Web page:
Reaching: A Memoir

‘Reach for the stars, but if you want success, you have to reach for the moon.’

Review by Grady Harp

Grace Peterson has achieved more stature as a writer in this short memoir REACHING that many other authors far more experienced in the field of writing. In short, this is an astonishingly well-sculpted book that reveals Peterson to be a wordsmith on a par with the finest. This is not meant to negate the importance of the message of the book: this is one lf the most sincerely penetrating memoirs of a child’s journey through a jungle of problems to reach adulthood and become a symbol of the growth that is possible even in the most impossible of histories. In art this is called Form Follows Function, and a finer compliment for a book, especially a memoir, could not be made. Continue reading

Self-Published Kindling: Memoirs of a Homeless Bookstore Owner

Understanding the homeless and other important revelations

Review by Grady Harp

Mik Everett is a writer to read, an artist to watch. She is unique: all writers who matter are unique, but Mik Everett has a higher position on the ladder with this her first book. One of the aspects of this book that is rather startling is the fact that it is indeed a memoir, that Mik Everett is the narrating person in this profoundly moving novel. Bit of bio (from her own sites): ‘Mik Everett is a 22-year-old writer living in Black Hawk, Colorado with her daughter. She studied philosophy and English at Wichita State University, where she also worked as a logic clinician before moving to Boulder, Colorado to open a bookstore. She is a former bookstore owner, former logic instructor, and former fashion magazine editorialist. Now she writes and edits stuff.’ Some comments from her about what is important: ‘literature also offers something I hope I can convince you is more valuable than that: The ability to see life through someone else’s eyes. When people are grouped and labeled and otherized, real human beings suffer.’ Continue reading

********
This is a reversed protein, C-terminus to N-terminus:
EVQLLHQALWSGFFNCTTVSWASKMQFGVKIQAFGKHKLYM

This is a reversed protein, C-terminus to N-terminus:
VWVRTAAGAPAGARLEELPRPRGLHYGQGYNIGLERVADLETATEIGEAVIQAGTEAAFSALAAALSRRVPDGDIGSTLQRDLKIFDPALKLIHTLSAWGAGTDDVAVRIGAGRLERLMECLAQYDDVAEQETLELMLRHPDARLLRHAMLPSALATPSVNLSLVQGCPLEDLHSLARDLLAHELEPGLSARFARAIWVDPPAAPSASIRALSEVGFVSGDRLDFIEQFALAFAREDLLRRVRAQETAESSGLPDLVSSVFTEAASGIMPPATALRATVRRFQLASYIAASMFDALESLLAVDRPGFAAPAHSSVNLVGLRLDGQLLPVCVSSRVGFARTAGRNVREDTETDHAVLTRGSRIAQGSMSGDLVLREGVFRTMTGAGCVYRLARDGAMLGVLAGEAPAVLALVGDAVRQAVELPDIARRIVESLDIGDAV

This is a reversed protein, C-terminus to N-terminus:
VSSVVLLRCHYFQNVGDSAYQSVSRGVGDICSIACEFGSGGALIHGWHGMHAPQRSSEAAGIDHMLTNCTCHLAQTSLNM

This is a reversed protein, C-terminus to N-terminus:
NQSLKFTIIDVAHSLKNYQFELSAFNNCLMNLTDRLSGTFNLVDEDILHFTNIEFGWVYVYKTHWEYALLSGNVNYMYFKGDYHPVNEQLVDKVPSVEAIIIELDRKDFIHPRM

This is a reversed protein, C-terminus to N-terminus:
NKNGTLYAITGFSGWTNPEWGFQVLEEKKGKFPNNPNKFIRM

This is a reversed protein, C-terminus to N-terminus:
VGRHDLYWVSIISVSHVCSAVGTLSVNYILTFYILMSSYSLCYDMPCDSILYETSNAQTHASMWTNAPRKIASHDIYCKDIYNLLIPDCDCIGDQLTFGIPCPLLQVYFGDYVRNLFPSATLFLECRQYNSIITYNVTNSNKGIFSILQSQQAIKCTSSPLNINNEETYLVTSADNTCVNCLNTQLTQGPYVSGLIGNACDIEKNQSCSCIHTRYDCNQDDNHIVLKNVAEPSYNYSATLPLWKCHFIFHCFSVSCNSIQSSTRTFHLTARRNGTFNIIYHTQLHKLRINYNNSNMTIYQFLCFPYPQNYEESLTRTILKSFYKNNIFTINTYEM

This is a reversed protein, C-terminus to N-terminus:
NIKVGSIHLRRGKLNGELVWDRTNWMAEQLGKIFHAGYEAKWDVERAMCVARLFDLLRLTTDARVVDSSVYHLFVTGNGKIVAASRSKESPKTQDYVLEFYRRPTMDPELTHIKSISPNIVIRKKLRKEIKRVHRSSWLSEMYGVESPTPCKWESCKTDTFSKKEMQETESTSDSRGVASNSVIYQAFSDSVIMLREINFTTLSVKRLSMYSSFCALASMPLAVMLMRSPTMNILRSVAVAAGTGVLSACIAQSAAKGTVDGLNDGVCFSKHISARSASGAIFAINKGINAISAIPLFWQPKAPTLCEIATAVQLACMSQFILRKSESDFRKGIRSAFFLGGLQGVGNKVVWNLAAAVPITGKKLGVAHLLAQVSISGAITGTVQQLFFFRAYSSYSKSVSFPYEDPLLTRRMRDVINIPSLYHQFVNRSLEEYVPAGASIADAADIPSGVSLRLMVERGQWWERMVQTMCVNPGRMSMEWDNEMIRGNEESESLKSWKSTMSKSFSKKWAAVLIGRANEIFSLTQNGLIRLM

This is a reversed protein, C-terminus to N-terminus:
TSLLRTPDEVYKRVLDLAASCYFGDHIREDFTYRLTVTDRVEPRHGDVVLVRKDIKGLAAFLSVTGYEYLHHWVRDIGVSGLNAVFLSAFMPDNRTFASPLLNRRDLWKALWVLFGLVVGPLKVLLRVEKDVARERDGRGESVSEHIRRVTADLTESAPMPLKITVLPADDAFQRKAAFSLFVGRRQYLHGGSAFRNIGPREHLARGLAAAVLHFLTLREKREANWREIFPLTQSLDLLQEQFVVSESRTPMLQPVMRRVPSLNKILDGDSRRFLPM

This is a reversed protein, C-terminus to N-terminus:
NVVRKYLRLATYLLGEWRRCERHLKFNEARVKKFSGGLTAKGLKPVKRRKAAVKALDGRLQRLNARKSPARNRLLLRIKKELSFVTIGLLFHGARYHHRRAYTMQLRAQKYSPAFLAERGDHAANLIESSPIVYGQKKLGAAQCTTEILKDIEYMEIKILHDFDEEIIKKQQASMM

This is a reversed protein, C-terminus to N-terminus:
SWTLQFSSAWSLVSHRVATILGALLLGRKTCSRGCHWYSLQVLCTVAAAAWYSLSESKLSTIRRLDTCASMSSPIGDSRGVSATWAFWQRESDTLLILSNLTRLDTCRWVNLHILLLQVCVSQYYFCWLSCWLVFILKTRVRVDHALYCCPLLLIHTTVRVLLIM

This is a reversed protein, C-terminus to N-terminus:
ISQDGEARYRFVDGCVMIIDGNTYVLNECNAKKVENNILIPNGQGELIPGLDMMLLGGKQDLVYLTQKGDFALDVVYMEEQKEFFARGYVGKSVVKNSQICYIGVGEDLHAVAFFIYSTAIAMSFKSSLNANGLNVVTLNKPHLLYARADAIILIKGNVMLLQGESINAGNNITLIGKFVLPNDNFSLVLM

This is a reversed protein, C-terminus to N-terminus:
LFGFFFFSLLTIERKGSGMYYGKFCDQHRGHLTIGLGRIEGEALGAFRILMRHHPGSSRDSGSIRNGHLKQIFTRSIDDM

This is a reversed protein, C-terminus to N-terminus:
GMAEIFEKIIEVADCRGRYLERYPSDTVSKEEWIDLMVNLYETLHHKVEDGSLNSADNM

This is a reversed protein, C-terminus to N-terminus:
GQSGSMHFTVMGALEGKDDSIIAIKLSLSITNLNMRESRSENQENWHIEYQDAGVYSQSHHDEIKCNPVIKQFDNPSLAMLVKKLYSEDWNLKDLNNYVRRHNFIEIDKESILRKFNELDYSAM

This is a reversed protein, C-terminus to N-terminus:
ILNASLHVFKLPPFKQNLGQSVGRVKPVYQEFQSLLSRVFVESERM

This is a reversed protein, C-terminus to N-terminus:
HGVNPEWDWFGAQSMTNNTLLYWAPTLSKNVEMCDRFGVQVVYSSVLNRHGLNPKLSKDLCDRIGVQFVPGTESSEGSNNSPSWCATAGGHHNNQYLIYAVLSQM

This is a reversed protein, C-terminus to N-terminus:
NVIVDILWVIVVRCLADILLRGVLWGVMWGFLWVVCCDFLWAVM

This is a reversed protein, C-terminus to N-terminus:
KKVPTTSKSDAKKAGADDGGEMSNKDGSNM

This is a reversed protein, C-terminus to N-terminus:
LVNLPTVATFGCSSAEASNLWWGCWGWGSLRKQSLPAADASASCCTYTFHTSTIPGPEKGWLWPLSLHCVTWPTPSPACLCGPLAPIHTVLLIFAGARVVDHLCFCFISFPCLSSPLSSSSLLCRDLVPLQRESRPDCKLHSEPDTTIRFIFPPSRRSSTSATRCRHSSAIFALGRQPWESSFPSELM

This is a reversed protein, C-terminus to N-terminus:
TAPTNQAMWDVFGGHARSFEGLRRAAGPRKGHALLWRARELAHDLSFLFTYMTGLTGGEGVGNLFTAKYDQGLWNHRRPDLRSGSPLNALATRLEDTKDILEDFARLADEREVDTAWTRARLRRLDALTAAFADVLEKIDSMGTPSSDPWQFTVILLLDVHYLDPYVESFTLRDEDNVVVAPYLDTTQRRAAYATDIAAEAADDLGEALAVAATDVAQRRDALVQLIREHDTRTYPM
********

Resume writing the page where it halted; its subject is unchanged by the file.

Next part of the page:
Memoirs of a Modern-Day Drifter

A Review of Ronald Brown’s Memoirs of a Modern-Day Drifter

What it means to be a man has continually evolved in the past 70 or so years. In many ways, the Marlboro man image has lost its power—men who are too aggressive, too take-charge, too, well, manly, have come to be seen as an artifact of a less enlightened time. Robert Bly’s Iron John and the Fire in the Belly movement rose in the late eighties and early nineties as the old models of manhood began to crumble and the male of our species began to come untethered from many of the guiding principles that served my father’s and his father’s generations.

Don’t get me wrong—there’s a fine line between being a strong man and being an overly controlling, argumentative, and just plain violent and miserable SOB. Too much of anything—yelling, drinking, carousing, drifting—can be bad for a man; and his family. Continue reading

Painful Secrets

An Emotionally Immersing Memoir

Review by Grady Harp

Tim Hutchinson has essentially written two books in this one volume titled PAINFUL SECRETS: one is a profoundly moving study of a young boy sexually abused by a friend of his completely dysfunctional family, who finds no support from a distant and abusive father and an uninvolved mother, a member of a large family where the children are treated as excess unwanted baggage and spend their childhoods in multiple `shelters’ – in other words a completely emotionally abandoned and isolated boy who turns to crime out of need for financial support and as a means of reacting with uncontrollable anger and physical abuse to lash out at a world that refuses to accept him. The other book is a version of a self-help book – teaching from experience why living on the wrong side of the law brings only defeat and that turning life into a positive direction brings personal fulfillment. Continue reading

Survivor’s Game

Number 87672

Review by Grady Harp

David Karmi has written a rather extraordinary book. Though the book is a memoir of his experiences as a Jewish lad who survived the Holocaust, there are several aspects of SURVIVOR’S GAME that make it unique among the many books about this subject. First, Karmi writes with exquisite prose, a fact that takes the reader beyond the facts at hand and allows visualization of the beauties of the Hungarian and Polish countryside, the joys of family life, and the interaction between those friends both young and old that he meets throughout his journey. Second, he documents with maps and time frames the actual events of the Nazi rise to power and destruction of the lives of so many people in Hitler’s wildly insane perception of the Third Reich. Continue reading